Eleanor Winsor Leach, a professor in IU’s Department of Classical Studies, was found dead in her home last Monday. She was 80.
Her friends knew her as Ellie.
“She was someone whom one expected to live forever,” IU professor Mary Ellen Brown, a colleague of Leach’s, wrote in an email.
Leach is remembered by her students and colleagues as a quirky, grandmotherly Rome fanatic with a soft spot for Roman poet Horace and Roman politician Cicero.
Leach's daughter, Harriet Leach, 54, said her mother would start every visit by handing her a bag of apples, and she would end every visit by saying, "Oh, I had a very good time." It was like clockwork.
Eric Beckman, one of Leach’s graduate students, said she told him he could call her Ellie while they were on one of her frequent trips to Rome — but the nickname wasn’t to leave the city.
She was president of the American Philological Association, now known as the Society for Classical Studies, in 2005, and oversaw at least 26 dissertations during her time with IU’s classics department.
At the time of her death, she was working on a book about letter writing in Ancient Rome called “Epistolary Dialogues: Constructions of Self and Others in the Letters of Cicero and the Younger Pliny.”
Matthew Christ, chair of IU’s Department of Classical Studies, said the book’s manuscript is at the University of Michigan Press and will be printed posthumously.
Bernie Frischer, a professor of informatics at IU and friend of Leach's, credits her with pioneering an interdisciplinary field tying literature to physical remains and documents.
She was interested in seeing how visual renderings of scenes, like those found in the artwork preserved on Pompeii, were related to the descriptions of the same scenes found in classic literature, he said.
Christ said she was a pioneer in other ways, too, as a woman entering a male-dominated field in the 1960s. Teresa Ramsby, a former student of Leach’s, said despite all of this, Leach never liked the word "feminist."
“She was one of the first female classics professors to marry and have a child while she met the substantive demands of achieving tenure and, later, full professor,” Ramsby said.
Richard Owens, who was in one of the undergraduate courses he said Leach taught in fall 2008, said she challenged his perceptions of what he thought the classics were about, but always in a nurturing way.
He stayed in contact with Leach even after he decided to stop pursuing classics as his professional focus, and he said she supported him through the decision.
Beckman said she knew how to mold an environment where everybody felt like family.
“She was just an absolute treasure,” Beckman said.
Martin Shedd, a visiting assistant professor in IU's classics department, said Leach felt the department was hers to watch out for. She cared.
Shedd also said she had an extremely expressive face and would have been a terrible poker player.
Frischer said Leach was the stereotypical intellectual, living in a house surrounded by books and dust and devoted to the life of the mind.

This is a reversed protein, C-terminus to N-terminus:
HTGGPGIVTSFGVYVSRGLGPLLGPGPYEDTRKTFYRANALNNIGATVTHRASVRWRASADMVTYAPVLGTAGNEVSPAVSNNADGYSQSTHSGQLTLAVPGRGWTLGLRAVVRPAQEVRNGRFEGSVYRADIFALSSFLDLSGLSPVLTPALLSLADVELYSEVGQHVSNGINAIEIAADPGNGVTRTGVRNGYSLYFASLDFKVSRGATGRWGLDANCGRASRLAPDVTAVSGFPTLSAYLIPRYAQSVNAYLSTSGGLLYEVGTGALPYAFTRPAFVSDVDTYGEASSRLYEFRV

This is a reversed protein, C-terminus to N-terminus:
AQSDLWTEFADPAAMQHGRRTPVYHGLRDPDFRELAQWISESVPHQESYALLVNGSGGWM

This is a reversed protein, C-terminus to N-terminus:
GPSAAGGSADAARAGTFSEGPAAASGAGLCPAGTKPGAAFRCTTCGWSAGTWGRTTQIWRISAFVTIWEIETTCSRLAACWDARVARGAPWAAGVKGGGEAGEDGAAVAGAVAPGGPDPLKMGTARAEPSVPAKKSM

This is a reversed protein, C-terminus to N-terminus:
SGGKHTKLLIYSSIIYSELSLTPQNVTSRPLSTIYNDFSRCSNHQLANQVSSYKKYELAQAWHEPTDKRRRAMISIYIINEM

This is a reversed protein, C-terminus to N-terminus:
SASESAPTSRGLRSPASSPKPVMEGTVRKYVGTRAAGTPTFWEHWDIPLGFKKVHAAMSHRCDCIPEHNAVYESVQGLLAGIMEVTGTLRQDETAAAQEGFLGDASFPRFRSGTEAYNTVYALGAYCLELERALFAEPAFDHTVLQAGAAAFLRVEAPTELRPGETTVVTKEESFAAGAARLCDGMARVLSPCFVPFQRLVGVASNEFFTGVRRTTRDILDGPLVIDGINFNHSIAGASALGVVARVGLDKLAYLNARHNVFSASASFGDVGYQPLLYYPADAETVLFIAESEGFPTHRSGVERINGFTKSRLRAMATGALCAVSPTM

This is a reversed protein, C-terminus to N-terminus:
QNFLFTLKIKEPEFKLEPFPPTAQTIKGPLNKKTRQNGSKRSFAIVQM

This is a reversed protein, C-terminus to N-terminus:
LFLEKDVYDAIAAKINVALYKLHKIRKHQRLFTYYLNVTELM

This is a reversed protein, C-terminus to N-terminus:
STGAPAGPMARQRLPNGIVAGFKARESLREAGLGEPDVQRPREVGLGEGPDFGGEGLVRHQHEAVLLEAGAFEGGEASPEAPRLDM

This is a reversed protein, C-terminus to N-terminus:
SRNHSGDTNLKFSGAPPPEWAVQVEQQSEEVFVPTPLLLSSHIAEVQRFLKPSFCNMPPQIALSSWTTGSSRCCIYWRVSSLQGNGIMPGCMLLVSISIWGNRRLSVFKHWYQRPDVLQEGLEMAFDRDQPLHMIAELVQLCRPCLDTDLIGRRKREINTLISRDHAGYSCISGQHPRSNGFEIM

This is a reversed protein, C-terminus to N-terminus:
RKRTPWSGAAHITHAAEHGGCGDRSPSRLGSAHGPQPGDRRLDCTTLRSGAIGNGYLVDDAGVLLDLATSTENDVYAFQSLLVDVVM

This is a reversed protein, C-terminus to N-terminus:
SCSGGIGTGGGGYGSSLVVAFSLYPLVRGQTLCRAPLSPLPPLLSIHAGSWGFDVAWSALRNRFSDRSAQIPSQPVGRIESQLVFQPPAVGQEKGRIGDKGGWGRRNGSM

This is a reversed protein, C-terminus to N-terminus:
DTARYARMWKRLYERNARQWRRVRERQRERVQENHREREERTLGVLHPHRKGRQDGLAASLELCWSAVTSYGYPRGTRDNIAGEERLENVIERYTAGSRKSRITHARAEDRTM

Harriet Leach remembered how happy her mother was that the bathrooms in France were lavender-scented.
Owens and Beckman both remembered her inviting students over for dinner parties or out to have coffee and chat.
Beckman remembered how Leach would throw birthday parties for her favorite authors including Horace and invite her graduate students to celebrate at her house. Horace’s birthday is around Christmastime, so her students would help her set up her Christmas tree.
She cooked wonderful Italian food but was known to make her dinner guests engage in some academic discussion before eating, Frischer said.
Shedd said she loved classical music and operas and knew he liked that kind of thing, too, so she would often try to talk to him about operas he’d never seen.
Leach's daughter Harriet said her mother would often recap operas to her during their weekly Sunday phone call.
Christ remembered her sitting in her office on Saturdays with music from the Metropolitan Opera playing on her radio in the background. She worked seven days a week and never owned a television set.
Harriet Leach said the last time she watched a movie with her mother was when they saw Paddington during Christmastime in 2015.
They watched the movie in Leach's office in Ballantine Hall.
Shedd added outside of her finer tastes, Leach loved baseball.
She was known to call it “a more cerebral sport than football,” he said.
Another student of Leach’s, Kelly McClinton, was at the American Academy in Rome at the same time as Leach this past summer.
McClinton remembered the first day of a trip they took to Pompeii where she left the site around 1 p.m. and assumed Leach had too, but Leach stayed at the site — shoes in tatters from walking so much — until 5 p.m. when it closed for the day.
Harriet Leach said some of her favorite memories with her mother are from their trips to Italy in her youth, venturing to obscure houses and watching the guards of Pompeii clutch their skeleton keys.
"Pompeii was a place that we shared," she said.
She remembered her mother for her strength.
"There are people that are very strong in this world," Harriet Leach said, "but in my personal life I didn't known anyone as strong as Eleanor.”
Many of Leach's friends, students and colleagues agreed.
“I did think she would live forever,” Brown wrote.
A previous version of this article incorrectly stated Leach used to throw a brunch against the politicians who had Cicero executed. The IDS regrets this error.
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